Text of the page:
Crypto Lender BlockFi Files for Bankruptcy, the Latest Casualty of FTX’s Collapse

BlockFi, which struck a deal with FTX a few months ago, had previously been ranked as the fastest growing private company in 2022.

Screens showing FTX and BlockFi logos
BlockFi filed for bankruptcy on Nov. 28. (Photo by Jakub Porzycki/NurPhoto via Getty Images)

Cryptocurrency lender BlockFi is the latest company to be tangled up in the rapid downfall of crypto exchange FTX.

BlockFi filed for bankruptcy in a New Jersey court on Nov. 28, citing the collapse of FTX and its former CEO, Sam Bankman-Fried. “This action follows the shocking events surrounding FTX and associated corporate entities (“FTX”) and the difficult but necessary decision we made as a result to pause most activities on our platform,” said the company in a statement.

Earlier this year, BlockFi topped the Inc 5000 list of the fastest growing private companies in the U.S, with $3.9 billion worth of assets and more than 650,000 accounts. The New Jersey-based company also reportedly grew by 25,000 percent in 2021.

In July, the crypto lender struck a deal with FTX, where the crypto exchange agreed to provide the company with $400 million of credit and was given the option to purchase BlockFi. That same month, two of BlockFi’s competitors, Celsius Network and Voyager Digital, filed for bankruptcy.

BlockFi’s assets and liabilities were listed between $1 billion and $10 billion in its bankruptcy filings in a New Jersey court. The company owes FTX, its second-largest creditor, $275 million. Ankura Trust Company, its largest creditor, is owed $729 million.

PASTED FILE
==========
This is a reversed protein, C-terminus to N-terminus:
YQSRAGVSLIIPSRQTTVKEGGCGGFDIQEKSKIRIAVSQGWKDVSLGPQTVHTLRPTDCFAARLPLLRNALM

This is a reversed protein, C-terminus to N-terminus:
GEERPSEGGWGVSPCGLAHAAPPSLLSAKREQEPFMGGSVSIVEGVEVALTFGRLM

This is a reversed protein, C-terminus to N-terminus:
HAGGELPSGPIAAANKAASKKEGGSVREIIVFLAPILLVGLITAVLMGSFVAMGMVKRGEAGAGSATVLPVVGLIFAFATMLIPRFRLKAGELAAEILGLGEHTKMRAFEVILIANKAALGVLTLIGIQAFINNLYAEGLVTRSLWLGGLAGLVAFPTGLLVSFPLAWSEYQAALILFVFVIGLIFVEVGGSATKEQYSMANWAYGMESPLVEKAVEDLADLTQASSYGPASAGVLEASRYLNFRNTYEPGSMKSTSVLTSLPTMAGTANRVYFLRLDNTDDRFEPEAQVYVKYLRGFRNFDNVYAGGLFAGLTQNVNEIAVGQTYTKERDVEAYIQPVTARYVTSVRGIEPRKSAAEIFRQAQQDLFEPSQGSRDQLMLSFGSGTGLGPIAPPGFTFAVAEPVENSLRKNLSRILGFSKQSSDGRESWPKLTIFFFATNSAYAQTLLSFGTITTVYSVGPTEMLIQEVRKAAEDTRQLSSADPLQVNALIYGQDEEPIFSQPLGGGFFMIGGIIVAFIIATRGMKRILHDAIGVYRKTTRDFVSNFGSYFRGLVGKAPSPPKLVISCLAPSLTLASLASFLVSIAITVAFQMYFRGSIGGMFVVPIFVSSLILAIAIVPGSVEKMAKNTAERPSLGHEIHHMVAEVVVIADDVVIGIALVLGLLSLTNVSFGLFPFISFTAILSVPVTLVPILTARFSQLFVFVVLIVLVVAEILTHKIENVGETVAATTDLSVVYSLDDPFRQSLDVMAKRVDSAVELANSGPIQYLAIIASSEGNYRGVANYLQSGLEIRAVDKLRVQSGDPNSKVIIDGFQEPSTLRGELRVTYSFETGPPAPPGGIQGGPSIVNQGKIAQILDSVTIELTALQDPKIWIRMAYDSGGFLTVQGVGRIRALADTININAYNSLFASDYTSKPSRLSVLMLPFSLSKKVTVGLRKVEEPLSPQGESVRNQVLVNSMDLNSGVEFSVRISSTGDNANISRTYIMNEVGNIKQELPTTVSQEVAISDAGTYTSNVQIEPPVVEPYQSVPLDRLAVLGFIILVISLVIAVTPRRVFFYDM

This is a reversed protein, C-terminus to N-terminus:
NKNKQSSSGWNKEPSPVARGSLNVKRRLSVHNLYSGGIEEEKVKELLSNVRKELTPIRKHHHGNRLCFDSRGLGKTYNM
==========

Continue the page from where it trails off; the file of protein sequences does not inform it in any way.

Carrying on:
The bankruptcy was filed in order to stabilize BlockFi’s business and complete a restructuring transaction, said the company in an emailed statement to the Observer. “BlockFi looks forward to a transparent process before the Court that achieves the best outcome for all clients and stakeholders.”

BlockFi also still owes the Security and Exchanges Commission $30 million, following a $100 million settlement in February. The largest penalty the SEC has issued to a crypto company, the company was fined for failing to register loan products as securities.

Shortly after filing for bankruptcy, the crypto lender sued Emergent Fidelity Technologies, one of Bankman-Fried’s holding companies. BlockFi is seeking to recover shares in Robinhood Markets which were pledged as collateral earlier in November, according to the complaint, which also targets ED&F Man Capital Markets, a financial brokerage company, for refusing to turn over the collateral.

ED&F Man Capital Markets declined to discuss the matter. Bankman-Fried did not respond to requests for comment from the Observer.

Update: This story has been updated to include comments from BlockFi. Crypto Lender BlockFi Files for Bankruptcy, the Latest Casualty of FTX’s Collapse